He wanted to join the Job Corps -- that would fix everything.  They'd train him for meaningful work, and he could support himself -- become his own man.  One problem.  He couldn't fill out the application forms acceptably, let alone pass the physical and educational requirements, minimal as they were.  His Vocational Rehabilitation worker was insistent that even a G.E.D. was an "unrealistic goal," and that sheltered workshops were likely his permanent lot in life.  (I'm not suggesting that such places are bad, just that we need to give people a chance to move beyond them.)

I was unable to find him a better placement.  I ended up becoming his foster parent.  We spent literally months practicing counting change, so that he could make simple purchases at the store without just handing all his money over to the clerk, and having them extract the right amount for the transaction (one of many situations in which Mikey found himself that sometimes led to his being exploited).  Once he got it, he had it down pat.  When he was old enough, we got him on Social Security Disability Income, and I advocated fiercely for his continuing to receive vocational training, and ultimately a G.E.D. course, which he successfully completed.

And there was the rub.  He still wanted to work and get paid for it, the payment in and of itself making the enterprise "meaningful" to him.  It placed a value on his labor, and by extension on him.  It also put his Social Security benefits in jeopardy.  So, we walked a tightrope for a long time, and ultimately he did, in fact, lose his benefits.  You see, the Social Security Administration defines a qualifying disability as being unable to perform meaningful work.  It's a Catch-22.  There are provisions for "trial work" periods, but even volunteer work can be used as evidence of non-disability.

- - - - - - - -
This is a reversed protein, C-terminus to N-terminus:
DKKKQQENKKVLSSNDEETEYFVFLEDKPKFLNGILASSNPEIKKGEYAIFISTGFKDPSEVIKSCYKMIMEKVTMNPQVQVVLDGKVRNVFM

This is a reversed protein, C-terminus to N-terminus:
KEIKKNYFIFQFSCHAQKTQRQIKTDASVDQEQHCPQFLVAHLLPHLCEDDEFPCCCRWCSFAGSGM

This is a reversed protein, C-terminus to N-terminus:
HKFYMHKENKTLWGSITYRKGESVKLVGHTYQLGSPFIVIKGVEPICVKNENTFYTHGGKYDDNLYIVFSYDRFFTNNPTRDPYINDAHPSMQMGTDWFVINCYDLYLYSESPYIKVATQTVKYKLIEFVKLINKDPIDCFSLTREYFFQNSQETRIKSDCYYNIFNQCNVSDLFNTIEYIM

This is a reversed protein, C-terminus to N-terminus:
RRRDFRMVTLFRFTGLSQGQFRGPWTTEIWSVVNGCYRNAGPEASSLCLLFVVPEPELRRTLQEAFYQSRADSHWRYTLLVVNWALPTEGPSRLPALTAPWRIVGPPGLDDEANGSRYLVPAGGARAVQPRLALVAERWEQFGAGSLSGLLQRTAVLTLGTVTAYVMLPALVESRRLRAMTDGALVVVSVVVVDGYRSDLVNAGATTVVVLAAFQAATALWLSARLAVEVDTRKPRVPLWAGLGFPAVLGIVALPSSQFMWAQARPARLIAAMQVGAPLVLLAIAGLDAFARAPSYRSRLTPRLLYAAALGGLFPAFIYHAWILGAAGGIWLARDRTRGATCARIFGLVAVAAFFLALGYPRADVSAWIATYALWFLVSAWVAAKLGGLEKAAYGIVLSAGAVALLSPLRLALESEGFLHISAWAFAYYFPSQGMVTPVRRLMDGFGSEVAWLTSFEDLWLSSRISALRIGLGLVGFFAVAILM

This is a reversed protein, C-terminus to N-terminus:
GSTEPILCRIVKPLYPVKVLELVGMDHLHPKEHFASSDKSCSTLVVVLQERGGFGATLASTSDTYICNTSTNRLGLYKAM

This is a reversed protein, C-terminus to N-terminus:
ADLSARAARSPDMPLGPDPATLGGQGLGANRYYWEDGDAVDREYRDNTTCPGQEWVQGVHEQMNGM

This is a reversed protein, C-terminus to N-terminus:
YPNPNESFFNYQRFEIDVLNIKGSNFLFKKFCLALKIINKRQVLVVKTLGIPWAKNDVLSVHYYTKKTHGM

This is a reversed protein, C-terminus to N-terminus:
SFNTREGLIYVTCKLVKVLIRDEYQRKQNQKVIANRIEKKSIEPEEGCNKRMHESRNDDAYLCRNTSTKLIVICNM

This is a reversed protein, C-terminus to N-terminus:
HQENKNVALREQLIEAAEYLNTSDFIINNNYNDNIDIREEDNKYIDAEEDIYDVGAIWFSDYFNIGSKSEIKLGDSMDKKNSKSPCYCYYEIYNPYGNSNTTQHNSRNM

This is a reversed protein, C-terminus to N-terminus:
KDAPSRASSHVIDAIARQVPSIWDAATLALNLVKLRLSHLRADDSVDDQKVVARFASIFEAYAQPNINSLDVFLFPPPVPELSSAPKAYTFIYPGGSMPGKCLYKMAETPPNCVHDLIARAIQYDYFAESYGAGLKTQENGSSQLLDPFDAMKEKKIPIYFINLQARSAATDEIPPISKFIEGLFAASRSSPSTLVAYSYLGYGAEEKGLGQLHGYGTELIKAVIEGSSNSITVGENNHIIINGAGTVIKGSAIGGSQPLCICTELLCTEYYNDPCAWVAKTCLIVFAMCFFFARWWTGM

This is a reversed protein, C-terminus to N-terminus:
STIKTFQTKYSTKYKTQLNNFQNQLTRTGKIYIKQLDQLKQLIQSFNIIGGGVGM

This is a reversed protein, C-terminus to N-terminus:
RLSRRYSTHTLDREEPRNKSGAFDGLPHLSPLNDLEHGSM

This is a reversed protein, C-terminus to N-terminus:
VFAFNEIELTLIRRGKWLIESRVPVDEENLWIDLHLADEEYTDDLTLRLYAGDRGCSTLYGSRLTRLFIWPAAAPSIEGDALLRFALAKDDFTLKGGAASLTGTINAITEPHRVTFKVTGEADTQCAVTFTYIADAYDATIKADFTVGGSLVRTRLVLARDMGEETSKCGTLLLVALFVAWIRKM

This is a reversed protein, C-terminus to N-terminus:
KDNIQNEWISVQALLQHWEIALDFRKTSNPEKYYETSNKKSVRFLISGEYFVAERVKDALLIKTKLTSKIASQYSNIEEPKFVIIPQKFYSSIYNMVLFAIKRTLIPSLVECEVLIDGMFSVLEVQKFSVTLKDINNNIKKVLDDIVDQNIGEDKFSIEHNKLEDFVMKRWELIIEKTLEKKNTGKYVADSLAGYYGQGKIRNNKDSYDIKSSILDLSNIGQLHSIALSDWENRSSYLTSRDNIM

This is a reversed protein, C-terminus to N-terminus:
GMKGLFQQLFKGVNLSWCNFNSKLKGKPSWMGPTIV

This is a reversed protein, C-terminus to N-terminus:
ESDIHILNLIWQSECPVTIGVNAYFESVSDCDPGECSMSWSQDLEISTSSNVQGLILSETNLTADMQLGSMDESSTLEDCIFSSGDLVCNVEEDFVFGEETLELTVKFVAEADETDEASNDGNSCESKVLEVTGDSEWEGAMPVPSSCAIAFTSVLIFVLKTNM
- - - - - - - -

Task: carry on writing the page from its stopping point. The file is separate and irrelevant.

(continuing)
Suffice it to say, that getting Mikey's benefits back was a lengthy and laborious process, one which he was not equipped to surmount on his own.

It puts do-gooders like me in a horrible position.  On the one hand, we want not only to respect the autonomy of our clients, but support their decisions and goals.  And yet, are we doing them any favors by encouraging (or even assisting) them in putting in peril their only dependable source of income, perhaps leading to dire consequences.  (The answer for me has been to inform them, as best I can, of those risks, and then support their decision in the matter.  I do still have conscience struggles with these issues.)